Excerpted from Bloomberg: It took a $650,000 salary for Matt Comyns to entice a seasoned cybersecurity expert to join one of America’s largest companies as chief information security officer in 2012. At the time, it was among the most lucrative offers out there.
This year, the company had to pay $2.5 million to fill the same role.
“It’s a full-on war for cyber talent,” said Comyns, a managing partner at executive search firm Caldwell Partners who specializes in information security. “CEOs know that, so they play hardball. Everyone’s throwing money at this.”
The threat of digital breaches — and the fines, lawsuits and occasional executive resignations that sometimes follow — has left companies scrambling to scoop up scarce security experts. The growing compensation packages and broadened responsibilities are a dramatic shift for a group of workers who once confined to obscure IT departments, little more than an afterthought to senior management.
While most U.S. firms don’t disclose compensation for top information-security executives, Comyns said big tech firms on the West Coast can pay as much as $6.5 million, most of it in stock. In some cases, direct reports can make around $1 million — more than their bosses typically would have made just a few years ago.
Aware of the challenges of replacing a security chief, many companies take unprecedented measures to keep them, with CEOs often getting involved in the negotiations. In one recent instance, Comyns said, a CISO who considered leaving was told to go home and write down 10 things that would change his decision. The list included a 50% increase in salary and bonus, more than doubling his long-term incentive award, a promotion and a new office. The CEO concurred, and the person stayed.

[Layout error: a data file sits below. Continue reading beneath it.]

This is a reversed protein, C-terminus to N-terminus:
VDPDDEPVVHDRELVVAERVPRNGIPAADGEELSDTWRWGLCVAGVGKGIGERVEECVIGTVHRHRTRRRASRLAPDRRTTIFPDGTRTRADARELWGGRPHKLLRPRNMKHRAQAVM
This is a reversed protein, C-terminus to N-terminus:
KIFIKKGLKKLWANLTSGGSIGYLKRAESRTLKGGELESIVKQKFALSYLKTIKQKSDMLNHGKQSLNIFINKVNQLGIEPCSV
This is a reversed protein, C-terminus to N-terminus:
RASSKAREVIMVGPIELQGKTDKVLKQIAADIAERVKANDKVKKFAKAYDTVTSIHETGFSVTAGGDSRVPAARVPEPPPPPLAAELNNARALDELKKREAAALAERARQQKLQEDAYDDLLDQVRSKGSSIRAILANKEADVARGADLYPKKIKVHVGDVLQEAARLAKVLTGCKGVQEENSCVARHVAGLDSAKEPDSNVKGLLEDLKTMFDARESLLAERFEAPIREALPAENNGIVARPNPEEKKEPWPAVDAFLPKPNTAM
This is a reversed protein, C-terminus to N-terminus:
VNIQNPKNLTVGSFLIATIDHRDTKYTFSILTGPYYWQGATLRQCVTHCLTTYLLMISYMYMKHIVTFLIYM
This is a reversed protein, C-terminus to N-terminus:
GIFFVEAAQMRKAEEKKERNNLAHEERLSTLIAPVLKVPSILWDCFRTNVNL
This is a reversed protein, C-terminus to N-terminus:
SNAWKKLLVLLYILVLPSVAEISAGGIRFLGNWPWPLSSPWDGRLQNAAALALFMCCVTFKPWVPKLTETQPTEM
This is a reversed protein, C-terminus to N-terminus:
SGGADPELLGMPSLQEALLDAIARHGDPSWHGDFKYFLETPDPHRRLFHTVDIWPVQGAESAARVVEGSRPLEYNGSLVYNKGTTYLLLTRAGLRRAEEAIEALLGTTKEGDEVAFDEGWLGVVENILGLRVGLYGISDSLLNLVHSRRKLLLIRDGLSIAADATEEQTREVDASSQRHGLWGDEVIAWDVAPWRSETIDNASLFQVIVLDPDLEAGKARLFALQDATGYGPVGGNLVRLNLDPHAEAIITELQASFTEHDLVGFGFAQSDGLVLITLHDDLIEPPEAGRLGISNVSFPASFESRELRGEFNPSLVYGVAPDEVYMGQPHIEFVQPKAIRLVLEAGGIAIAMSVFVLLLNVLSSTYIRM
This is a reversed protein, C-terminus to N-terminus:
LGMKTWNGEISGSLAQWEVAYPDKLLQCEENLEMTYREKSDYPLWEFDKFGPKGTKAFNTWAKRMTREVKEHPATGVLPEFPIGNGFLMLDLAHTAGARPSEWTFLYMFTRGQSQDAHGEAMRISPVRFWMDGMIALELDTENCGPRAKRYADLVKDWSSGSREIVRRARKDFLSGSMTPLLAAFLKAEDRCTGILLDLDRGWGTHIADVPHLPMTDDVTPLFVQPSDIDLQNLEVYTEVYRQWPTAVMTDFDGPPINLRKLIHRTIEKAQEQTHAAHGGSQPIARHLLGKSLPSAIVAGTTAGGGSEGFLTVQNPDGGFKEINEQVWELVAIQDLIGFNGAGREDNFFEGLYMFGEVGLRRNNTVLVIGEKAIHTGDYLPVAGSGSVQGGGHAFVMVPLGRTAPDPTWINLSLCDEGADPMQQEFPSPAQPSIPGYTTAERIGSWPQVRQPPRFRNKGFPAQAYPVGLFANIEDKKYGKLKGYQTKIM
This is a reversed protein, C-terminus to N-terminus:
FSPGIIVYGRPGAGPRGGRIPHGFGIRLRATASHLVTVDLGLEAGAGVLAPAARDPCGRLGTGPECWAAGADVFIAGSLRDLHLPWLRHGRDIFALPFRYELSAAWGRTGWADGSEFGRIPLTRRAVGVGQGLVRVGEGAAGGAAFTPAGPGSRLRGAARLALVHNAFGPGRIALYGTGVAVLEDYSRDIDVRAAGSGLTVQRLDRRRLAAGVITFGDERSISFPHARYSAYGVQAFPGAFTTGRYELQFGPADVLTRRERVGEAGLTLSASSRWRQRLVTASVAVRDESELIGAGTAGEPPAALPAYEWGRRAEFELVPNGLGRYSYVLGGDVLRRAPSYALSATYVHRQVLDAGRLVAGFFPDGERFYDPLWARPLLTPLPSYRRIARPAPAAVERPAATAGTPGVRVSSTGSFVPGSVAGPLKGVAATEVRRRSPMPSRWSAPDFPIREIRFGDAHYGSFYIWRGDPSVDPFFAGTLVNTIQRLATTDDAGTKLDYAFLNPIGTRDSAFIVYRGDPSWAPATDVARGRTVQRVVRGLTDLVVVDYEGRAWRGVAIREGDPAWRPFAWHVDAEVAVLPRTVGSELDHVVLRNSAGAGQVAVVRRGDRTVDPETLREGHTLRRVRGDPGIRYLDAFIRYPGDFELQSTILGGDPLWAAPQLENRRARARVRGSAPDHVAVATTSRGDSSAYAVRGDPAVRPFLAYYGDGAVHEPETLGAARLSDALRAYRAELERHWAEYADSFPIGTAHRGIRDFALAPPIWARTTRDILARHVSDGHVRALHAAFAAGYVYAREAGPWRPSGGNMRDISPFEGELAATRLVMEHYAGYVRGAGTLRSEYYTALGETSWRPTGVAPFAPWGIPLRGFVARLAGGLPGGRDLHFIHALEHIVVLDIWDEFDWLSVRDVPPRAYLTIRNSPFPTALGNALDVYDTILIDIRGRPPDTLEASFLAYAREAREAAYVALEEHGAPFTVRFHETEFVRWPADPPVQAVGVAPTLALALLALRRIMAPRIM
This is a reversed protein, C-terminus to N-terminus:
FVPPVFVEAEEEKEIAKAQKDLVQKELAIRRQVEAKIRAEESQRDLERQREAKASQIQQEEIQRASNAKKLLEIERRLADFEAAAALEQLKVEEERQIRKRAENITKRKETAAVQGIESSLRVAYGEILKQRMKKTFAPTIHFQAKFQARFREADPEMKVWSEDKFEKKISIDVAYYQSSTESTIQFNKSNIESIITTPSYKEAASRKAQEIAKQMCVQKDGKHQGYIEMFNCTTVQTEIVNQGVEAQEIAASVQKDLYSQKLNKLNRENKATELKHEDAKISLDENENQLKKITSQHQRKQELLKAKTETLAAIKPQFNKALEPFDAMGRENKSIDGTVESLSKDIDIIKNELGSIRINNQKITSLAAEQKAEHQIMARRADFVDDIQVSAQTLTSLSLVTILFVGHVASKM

Hefty raises can pale in comparison with the potential downside. The average cost of a breach for U.S. companies was about $8 million, according to a study from IBM Corp. and the Ponemon Institute. Equifax shows that the cost can be many multiples of that.
Insurance can cover financial expenses, but won’t help restore lost customer trust and a tarnished reputation, said James Lam, a director at E*Trade Financial Corp. who also advises companies on risk management, including cybersecurity.
CEOs may be inclined to spend more because their own jobs and reputations could be on the line. Gregg Steinhafel resigned as CEO of Target Corp. in 2014 after a hacker attack that compromised 40 million credit card accounts rocked the already-struggling retailer.
That episode “got everyone’s attention,” said Kudelski Group’s Howard, and led to scores of companies appointing people with cybersecurity expertise to their boards.
It’s also pushed many companies to expand the responsibilities of information security staff, ensuring that their work spans the entire organization. To Comyns, that means their pay will continue to increase.
“CEOs don’t know what it’s worth until it’s walking out the door,” Comyns said. “Then they stand in the door and say, ‘You’re not going anywhere.’”